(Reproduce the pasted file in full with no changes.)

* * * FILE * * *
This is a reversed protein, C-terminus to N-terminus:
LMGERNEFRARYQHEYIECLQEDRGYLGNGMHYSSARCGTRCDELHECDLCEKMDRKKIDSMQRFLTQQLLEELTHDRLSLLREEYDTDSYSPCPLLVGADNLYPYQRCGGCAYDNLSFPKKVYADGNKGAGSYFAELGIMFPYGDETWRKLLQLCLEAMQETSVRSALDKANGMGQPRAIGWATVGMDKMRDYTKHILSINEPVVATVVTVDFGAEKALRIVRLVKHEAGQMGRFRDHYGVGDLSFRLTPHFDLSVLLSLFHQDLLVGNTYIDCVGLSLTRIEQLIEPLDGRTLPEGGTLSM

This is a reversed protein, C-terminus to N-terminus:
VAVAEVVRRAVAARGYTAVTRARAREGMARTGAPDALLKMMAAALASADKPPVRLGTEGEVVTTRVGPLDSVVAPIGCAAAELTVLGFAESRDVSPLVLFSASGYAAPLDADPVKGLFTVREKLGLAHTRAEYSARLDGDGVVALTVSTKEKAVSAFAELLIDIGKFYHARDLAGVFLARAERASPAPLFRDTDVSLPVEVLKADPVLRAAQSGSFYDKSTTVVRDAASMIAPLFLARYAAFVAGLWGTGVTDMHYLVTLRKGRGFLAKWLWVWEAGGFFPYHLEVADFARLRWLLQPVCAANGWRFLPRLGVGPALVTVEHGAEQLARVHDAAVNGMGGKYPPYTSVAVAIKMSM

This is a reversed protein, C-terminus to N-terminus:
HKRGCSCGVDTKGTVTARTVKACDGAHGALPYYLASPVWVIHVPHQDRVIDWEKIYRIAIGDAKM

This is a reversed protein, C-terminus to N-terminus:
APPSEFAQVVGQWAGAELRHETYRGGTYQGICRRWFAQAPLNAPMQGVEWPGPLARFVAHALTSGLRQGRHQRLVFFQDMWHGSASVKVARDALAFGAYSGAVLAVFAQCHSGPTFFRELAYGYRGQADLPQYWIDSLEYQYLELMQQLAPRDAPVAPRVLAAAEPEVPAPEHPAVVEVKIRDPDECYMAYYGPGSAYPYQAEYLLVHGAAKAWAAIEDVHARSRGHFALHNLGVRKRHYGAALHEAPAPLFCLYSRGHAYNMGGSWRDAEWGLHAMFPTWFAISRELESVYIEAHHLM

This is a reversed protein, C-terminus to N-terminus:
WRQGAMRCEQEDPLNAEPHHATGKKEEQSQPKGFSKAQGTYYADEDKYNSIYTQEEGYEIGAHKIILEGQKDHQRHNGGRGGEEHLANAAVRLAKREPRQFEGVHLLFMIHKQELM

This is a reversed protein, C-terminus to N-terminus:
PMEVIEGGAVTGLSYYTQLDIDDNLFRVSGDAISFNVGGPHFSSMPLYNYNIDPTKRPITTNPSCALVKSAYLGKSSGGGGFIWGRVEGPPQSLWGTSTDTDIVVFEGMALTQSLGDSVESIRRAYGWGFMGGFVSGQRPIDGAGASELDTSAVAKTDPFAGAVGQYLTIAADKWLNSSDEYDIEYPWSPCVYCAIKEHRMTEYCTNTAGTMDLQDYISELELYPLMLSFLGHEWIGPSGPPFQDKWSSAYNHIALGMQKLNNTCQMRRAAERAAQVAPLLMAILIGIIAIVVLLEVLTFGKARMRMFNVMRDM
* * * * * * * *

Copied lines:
This is a reversed protein, C-terminus to N-terminus:
LMGERNEFRARYQHEYIECLQEDRGYLGNGMHYSSARCGTRCDELHECDLCEKMDRKKIDSMQRFLTQQLLEELTHDRLSLLREEYDTDSYSPCPLLVGADNLYPYQRCGGCAYDNLSFPKKVYADGNKGAGSYFAELGIMFPYGDETWRKLLQLCLEAMQETSVRSALDKANGMGQPRAIGWATVGMDKMRDYTKHILSINEPVVATVVTVDFGAEKALRIVRLVKHEAGQMGRFRDHYGVGDLSFRLTPHFDLSVLLSLFHQDLLVGNTYIDCVGLSLTRIEQLIEPLDGRTLPEGGTLSM

This is a reversed protein, C-terminus to N-terminus:
VAVAEVVRRAVAARGYTAVTRARAREGMARTGAPDALLKMMAAALASADKPPVRLGTEGEVVTTRVGPLDSVVAPIGCAAAELTVLGFAESRDVSPLVLFSASGYAAPLDADPVKGLFTVREKLGLAHTRAEYSARLDGDGVVALTVSTKEKAVSAFAELLIDIGKFYHARDLAGVFLARAERASPAPLFRDTDVSLPVEVLKADPVLRAAQSGSFYDKSTTVVRDAASMIAPLFLARYAAFVAGLWGTGVTDMHYLVTLRKGRGFLAKWLWVWEAGGFFPYHLEVADFARLRWLLQPVCAANGWRFLPRLGVGPALVTVEHGAEQLARVHDAAVNGMGGKYPPYTSVAVAIKMSM

This is a reversed protein, C-terminus to N-terminus:
HKRGCSCGVDTKGTVTARTVKACDGAHGALPYYLASPVWVIHVPHQDRVIDWEKIYRIAIGDAKM

This is a reversed protein, C-terminus to N-terminus:
APPSEFAQVVGQWAGAELRHETYRGGTYQGICRRWFAQAPLNAPMQGVEWPGPLARFVAHALTSGLRQGRHQRLVFFQDMWHGSASVKVARDALAFGAYSGAVLAVFAQCHSGPTFFRELAYGYRGQADLPQYWIDSLEYQYLELMQQLAPRDAPVAPRVLAAAEPEVPAPEHPAVVEVKIRDPDECYMAYYGPGSAYPYQAEYLLVHGAAKAWAAIEDVHARSRGHFALHNLGVRKRHYGAALHEAPAPLFCLYSRGHAYNMGGSWRDAEWGLHAMFPTWFAISRELESVYIEAHHLM

This is a reversed protein, C-terminus to N-terminus:
WRQGAMRCEQEDPLNAEPHHATGKKEEQSQPKGFSKAQGTYYADEDKYNSIYTQEEGYEIGAHKIILEGQKDHQRHNGGRGGEEHLANAAVRLAKREPRQFEGVHLLFMIHKQELM

This is a reversed protein, C-terminus to N-terminus:
PMEVIEGGAVTGLSYYTQLDIDDNLFRVSGDAISFNVGGPHFSSMPLYNYNIDPTKRPITTNPSCALVKSAYLGKSSGGGGFIWGRVEGPPQSLWGTSTDTDIVVFEGMALTQSLGDSVESIRRAYGWGFMGGFVSGQRPIDGAGASELDTSAVAKTDPFAGAVGQYLTIAADKWLNSSDEYDIEYPWSPCVYCAIKEHRMTEYCTNTAGTMDLQDYISELELYPLMLSFLGHEWIGPSGPPFQDKWSSAYNHIALGMQKLNNTCQMRRAAERAAQVAPLLMAILIGIIAIVVLLEVLTFGKARMRMFNVMRDM